Houston — It was a curious start for Tigers pitcher Daniel Norris. It might also have been a breakthrough start.
In his three previous starts he’d thrown 100-plus pitches and not gotten through the sixth inning. And on Wednesday, he seemed to be heading down the same path.
From the start, the velocity on his fastball was down a tick (from an average of 94 to an average of 91.5). And the velocity on his change-up was about 1 mph firmer (86 instead of 85).
Not typically a serviceable combination.
And on top of that, his pace through the first three-plus innings was dreadfully slow. He was at 75 pitches through four innings, after having to navigate through some choppy waters in each inning.
But something clicked in the fourth, after he had allowed the Astros to tie the score 2-2, on a walk, double and sacrifice fly.
At that point, Warwick Saupold was warming up and Norris was on the ropes.
“It could have been a turning point,” Tigers manager Brad Ausmus said. “It could’ve gone two ways. It could’ve gone south or he could have regathered, composed himself and continued on. Obviously he did the latter.”
Did he ever. He retired 10 straight hitters, getting through the sixth and the first out of the seventh.
“It really helps that he could walk away from the game knowing he did an excellent job,” Ausmus said. “He kept us in the game until the seventh. If he can do that on a regular basis, he’ll be pitching for a long time.”
So what changed?
“From the get-go I was too concerned with throwing strikes,” Norris said. “It was the same story that was told the other day against the Rangers, in that inning where I walked in a run. That’s a whole mental thing.
“I start thinking about throwing strikes and I let off. So instead of throwing 95, I am at 91-92 and it’s just a cutter and not a strike. It’s counter-productive.”
In the fourth inning, after giving up a ringing double to Alex Bregman and a sacrifice fly to Nori Aoki, Norris did what catcher Alex Avila has been trying to get him to do for weeks — relax.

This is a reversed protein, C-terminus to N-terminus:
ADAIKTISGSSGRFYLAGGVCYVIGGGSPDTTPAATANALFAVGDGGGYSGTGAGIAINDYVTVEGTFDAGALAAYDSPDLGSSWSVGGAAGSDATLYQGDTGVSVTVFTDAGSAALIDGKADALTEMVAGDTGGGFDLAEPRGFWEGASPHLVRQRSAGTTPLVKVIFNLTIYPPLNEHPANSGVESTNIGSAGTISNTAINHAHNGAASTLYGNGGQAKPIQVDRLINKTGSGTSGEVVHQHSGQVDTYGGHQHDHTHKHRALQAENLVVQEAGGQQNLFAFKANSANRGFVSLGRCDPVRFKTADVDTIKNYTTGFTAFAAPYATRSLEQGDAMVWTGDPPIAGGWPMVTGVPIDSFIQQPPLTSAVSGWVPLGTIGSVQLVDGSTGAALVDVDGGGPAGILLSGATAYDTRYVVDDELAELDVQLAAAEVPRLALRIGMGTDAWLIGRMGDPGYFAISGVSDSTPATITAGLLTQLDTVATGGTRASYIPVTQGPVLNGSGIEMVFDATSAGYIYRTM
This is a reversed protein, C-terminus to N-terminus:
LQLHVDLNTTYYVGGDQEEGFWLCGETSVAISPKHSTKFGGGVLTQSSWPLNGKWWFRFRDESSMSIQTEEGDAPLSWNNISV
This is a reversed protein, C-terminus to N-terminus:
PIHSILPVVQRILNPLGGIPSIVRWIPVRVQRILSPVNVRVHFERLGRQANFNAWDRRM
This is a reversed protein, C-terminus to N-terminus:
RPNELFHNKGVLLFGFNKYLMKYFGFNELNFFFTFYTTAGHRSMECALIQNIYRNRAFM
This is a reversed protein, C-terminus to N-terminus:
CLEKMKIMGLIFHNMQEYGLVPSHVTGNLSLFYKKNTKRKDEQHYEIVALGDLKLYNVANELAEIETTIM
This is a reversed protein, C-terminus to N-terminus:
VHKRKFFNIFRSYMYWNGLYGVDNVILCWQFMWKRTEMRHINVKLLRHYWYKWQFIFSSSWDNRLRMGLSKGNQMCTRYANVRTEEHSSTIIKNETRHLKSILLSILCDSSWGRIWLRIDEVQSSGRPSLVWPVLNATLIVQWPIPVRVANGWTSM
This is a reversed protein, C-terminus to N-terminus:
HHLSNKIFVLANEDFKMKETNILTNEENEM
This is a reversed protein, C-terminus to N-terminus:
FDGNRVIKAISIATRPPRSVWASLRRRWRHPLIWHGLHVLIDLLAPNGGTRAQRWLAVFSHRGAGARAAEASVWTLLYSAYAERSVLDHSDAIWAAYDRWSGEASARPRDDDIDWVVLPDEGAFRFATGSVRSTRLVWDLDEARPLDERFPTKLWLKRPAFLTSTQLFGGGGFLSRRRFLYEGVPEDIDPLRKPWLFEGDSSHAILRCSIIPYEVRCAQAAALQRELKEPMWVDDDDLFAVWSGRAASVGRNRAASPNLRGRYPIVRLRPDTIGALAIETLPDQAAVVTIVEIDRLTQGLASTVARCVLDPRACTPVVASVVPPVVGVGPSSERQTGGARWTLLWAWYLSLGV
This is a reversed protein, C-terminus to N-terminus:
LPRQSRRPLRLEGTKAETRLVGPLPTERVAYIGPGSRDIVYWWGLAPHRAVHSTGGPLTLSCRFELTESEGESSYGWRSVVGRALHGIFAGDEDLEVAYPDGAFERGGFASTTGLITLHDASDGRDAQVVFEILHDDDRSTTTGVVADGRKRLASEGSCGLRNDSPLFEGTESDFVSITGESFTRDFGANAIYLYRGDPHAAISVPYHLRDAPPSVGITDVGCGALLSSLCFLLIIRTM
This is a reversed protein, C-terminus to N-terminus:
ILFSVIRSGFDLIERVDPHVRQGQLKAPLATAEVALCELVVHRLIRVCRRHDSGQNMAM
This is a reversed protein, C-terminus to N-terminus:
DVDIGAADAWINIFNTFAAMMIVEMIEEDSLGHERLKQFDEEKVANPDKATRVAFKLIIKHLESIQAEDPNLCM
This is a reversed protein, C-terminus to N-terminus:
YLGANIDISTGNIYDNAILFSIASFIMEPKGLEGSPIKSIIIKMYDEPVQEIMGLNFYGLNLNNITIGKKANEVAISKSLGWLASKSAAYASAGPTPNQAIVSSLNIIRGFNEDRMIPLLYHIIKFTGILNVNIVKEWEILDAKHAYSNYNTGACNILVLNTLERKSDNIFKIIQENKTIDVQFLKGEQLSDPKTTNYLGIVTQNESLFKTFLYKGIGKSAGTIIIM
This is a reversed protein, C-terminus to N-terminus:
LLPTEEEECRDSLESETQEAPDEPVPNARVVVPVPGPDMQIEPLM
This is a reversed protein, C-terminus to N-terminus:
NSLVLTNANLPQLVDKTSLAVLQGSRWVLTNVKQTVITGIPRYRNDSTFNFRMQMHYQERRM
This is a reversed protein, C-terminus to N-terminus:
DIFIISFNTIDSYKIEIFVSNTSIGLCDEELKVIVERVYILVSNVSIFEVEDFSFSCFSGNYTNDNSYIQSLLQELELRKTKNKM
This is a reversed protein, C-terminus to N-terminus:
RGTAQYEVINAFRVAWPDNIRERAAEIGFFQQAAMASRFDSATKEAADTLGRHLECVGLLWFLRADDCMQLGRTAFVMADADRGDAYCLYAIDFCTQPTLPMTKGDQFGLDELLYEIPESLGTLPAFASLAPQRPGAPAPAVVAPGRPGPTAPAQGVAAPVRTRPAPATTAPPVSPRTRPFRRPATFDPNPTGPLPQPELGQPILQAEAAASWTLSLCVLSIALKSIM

“I would actually prefer him to come in and say, ‘Who gives a crap,’ so he can relax a little bit,” Avila said. “When he locks in and settles down and just plays catch, it’s pretty nice — pretty special.”
From the fourth and into the seventh, his fastball was back up to a comfortable 94 and his change-up was back where it was supposed to be, at 84. His slider had more bite, as well.
“When I was warming up for the fifth inning, I was working on letting it go,” Norris said. “I’m just thinking too much. I stopped thinking and that’s when I started rolling. Now I have to take that into my next start from the get-go instead of finding it in the fifth inning after 80-some pitches.”
One of the two runs scored off Norris was unearned — the fifth unearned run against the Tigers in two games. This one, though, was dubious.
George Springer, who appeared to be struck out on a 2-2 pitch leading off the third inning, was awarded first base on a catcher’s interference call. His bat hit Avila’s glove on the swing.
“It hit the back of my hand, not so much glove; it hit my hand in the glove,” Avila said. “The ball was in my glove and he decided to swing. I know he's not doing that on purpose, but ... the ball's in my glove and then he swings and he gets awarded first base.
“I think that might be a rule that Major League Baseball should look at.”
It was the sixth time the Astros have reached on catcher’s interference this season. The rest of the 29 teams combined have 10. Is it a coincidence the Astros have so many, or is it a technique?
“I get it if it hit the front of my glove, but it hit my wrist,” Avila said. “There's a big difference there. I know Springer isn't doing it on purpose; though I know they have a quite a few interference calls earlier this year.
"But when you're that far behind (the pitch) and the ball's in the glove, it (ticks) you off that he gets awarded first base. That's what I was mad about. The ball was in my glove. There was no shot there. You just stick the bat down and hit my glove, hit my hand, and get awarded first base.”
Springer ended up at third on a one-out double by Jose Altuve, and scored on a sacrifice fly by Evan Gattis.